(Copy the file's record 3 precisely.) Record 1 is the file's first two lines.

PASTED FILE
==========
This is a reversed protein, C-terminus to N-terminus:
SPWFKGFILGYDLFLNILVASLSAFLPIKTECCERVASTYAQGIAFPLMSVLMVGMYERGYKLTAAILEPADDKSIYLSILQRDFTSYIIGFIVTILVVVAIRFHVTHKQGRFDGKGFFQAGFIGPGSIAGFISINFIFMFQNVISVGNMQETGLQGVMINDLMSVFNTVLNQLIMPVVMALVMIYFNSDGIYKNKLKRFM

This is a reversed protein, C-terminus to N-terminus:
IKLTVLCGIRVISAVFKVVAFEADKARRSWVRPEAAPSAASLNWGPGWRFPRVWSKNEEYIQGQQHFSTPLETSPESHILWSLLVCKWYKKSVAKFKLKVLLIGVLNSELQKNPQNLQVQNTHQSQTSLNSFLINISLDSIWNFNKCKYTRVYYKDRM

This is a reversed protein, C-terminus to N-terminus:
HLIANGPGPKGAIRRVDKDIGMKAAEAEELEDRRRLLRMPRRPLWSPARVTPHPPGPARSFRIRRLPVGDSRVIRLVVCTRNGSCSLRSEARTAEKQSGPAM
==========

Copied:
This is a reversed protein, C-terminus to N-terminus:
HLIANGPGPKGAIRRVDKDIGMKAAEAEELEDRRRLLRMPRRPLWSPARVTPHPPGPARSFRIRRLPVGDSRVIRLVVCTRNGSCSLRSEARTAEKQSGPAM